E. In the event of a request by a third party for disclosure of information under the Freedom of Information Act, 5 U.S.C. 552, the United States Department of Justice's Antitrust Division will act in accordance with that statute, and the Department of Justice regulations at 28 CFR part 16, including the provision on confidential commercial information, at 28 CFR 16.7. Persons submitting information to the Antitrust Division should designate the confidential commercial information portions of all applicable documents and information under 28 CFR 16.7. Designations of confidentiality expire ten (10) years after submission, “unless the submitter requests and provides justification for a longer designation period.” See 28 CFR 16.7(b).

F. If at the time that a person furnishes information or documents to the United States pursuant to this Section, that person represents and identifies in writing information or documents for which a claim of protection may be asserted under Rule 26(c)(1)(G) of the Federal Rules of Civil Procedure, and marks each pertinent page of such material, “Subject to claim of protection under Rule 26(c)(1)(G) of the Federal Rules of Civil Procedure,” the United States must give that person ten (10) calendar days' notice before divulging the material in any legal proceeding (other than a grand-jury proceeding).

VII. Financing

Defendants may not finance all or any part of Acquirer's purchase of all or part of the Divestiture Assets.

VIII. Asset Preservation

Defendants must take all steps necessary to comply with the Asset Preservation Stipulation and Order entered by the Court.

IX. Affidavits

A. Within twenty (20) calendar days of the filing of the Complaint in this matter, and every thirty (30) calendar days thereafter until the divestiture required by this Final Judgment has been completed, each Defendant must deliver to the United States an affidavit, signed by each Defendant's Chief Financial Officer and General Counsel, describing in reasonable detail the fact and manner of that Defendant's compliance with this Final Judgment. The United States, in its sole discretion, may approve different signatories for the affidavits. Defendant Eaton's obligations under this Paragraph IX.A shall cease thirty (30) calendar days after the closing of the Transaction.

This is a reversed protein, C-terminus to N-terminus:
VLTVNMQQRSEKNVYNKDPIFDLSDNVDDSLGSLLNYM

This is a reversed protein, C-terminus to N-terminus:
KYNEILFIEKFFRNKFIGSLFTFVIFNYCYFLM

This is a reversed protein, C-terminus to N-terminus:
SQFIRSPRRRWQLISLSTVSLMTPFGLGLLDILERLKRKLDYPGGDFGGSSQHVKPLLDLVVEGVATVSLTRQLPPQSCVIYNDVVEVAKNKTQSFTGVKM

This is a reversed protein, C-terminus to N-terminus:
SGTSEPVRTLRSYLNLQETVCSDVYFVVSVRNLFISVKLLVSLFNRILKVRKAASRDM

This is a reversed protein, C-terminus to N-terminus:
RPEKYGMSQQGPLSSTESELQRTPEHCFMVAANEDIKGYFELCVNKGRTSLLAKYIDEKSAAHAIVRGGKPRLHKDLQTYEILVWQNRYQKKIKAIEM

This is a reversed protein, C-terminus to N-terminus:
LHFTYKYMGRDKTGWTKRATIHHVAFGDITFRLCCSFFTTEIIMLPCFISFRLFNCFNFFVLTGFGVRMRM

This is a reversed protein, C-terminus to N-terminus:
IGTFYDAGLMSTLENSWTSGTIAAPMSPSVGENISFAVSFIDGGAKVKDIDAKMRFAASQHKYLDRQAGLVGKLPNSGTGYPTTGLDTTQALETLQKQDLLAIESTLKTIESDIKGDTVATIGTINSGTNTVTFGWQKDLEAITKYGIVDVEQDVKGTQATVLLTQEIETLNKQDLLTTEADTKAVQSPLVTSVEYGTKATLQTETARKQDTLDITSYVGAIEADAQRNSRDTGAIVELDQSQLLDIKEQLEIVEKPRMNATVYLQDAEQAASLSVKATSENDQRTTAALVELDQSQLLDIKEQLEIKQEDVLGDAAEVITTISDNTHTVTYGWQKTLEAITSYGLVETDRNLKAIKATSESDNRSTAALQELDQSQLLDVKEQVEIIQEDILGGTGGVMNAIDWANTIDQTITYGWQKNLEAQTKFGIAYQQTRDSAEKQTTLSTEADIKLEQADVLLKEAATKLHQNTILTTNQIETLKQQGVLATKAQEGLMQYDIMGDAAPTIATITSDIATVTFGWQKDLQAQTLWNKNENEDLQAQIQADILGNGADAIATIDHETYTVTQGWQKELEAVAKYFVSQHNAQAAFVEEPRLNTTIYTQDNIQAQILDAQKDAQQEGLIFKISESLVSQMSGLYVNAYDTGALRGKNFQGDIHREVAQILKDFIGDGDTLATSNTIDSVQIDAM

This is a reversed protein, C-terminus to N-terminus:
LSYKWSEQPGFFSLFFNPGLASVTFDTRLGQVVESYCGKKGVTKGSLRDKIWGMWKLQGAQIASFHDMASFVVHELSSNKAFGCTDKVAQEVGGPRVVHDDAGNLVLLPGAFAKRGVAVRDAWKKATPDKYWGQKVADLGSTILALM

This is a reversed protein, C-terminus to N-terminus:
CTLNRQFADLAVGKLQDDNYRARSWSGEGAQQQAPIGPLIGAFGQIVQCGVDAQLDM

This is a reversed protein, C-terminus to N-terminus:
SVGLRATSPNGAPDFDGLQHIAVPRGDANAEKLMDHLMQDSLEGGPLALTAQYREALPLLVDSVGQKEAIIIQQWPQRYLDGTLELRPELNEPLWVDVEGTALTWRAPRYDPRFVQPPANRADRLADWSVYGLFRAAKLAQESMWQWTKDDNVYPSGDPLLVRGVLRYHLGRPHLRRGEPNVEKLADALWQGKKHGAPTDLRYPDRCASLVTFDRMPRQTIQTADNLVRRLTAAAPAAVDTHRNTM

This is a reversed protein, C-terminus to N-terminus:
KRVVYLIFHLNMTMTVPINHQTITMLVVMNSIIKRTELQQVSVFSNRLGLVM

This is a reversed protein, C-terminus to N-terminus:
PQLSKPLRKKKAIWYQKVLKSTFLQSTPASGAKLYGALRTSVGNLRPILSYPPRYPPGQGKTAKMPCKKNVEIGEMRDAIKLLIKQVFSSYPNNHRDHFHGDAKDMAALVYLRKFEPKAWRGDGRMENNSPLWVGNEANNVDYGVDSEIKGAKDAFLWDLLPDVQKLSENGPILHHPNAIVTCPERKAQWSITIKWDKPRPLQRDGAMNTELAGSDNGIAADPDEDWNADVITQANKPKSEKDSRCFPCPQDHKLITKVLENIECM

B. Each affidavit required by Paragraph IX.A must include: (1) The name, address, and telephone number of each person who, during the preceding thirty (30) calendar days, made an offer to acquire, expressed an interest in acquiring, entered into negotiations to acquire, or was contacted or made an inquiry about acquiring, an interest in the Divestiture Assets, and describe in detail each contact with such persons during that period; (2) a description of the efforts Defendants have taken to solicit buyers for and complete the sale of the Divestiture Assets and to provide required information to prospective Acquirers; and (3) a description of any limitations placed by Defendants on information provided to prospective Acquirers. Objection by the United States to information provided by Defendants to prospective Acquirers must be made within fourteen (14) calendar days of receipt of the affidavit, except that the United States may object at any time if the information set forth in the affidavit is not true or complete.

C. Defendants must keep all records of any efforts made to divest the Divestiture Assets until one (1) year after the Divestiture Date.

D. Within twenty (20) calendar days of the filing of the Complaint in this matter, each Defendant must deliver to the United States an affidavit signed by that Defendant's Chief Financial Officer and General Counsel that describes in reasonable detail all actions that Defendant has taken and all steps that Defendant has implemented on an ongoing basis to comply with Section VIII of this Final Judgment. The United States, in its sole discretion, may approve different signatories for the affidavits.

E. If a Defendant makes any changes to the actions and steps described in affidavits provided pursuant to Paragraph IX.D, the Defendant must, within fifteen (15) calendar days after any change is implemented, deliver to the United States an affidavit describing those changes.

F. Defendants must keep all records of any efforts made to comply with Section VIII until one (1) year after the Divestiture Date.

X. Appointment of Monitoring Trustee

A. Upon application of the United States, which Defendants may not oppose, the Court will appoint a monitoring trustee selected by the United States and approved by the Court.

B. The monitoring trustee will have the power and authority to monitor Defendants' compliance with the terms of this Final Judgment and the Asset Preservation Stipulation and Order entered by the Court and will have other powers as the Court deems appropriate. The monitoring trustee will have no responsibility or obligation for operation of the Divestiture Assets.

C. Defendants may not object to actions taken by the monitoring trustee in fulfillment of the monitoring trustee's responsibilities under any Order of the Court on any ground other than malfeasance by the monitoring trustee. Objections by Defendants must be conveyed in writing to the United States and the monitoring trustee within ten (10) calendar days of the monitoring trustee's action that gives rise to Defendants' objection.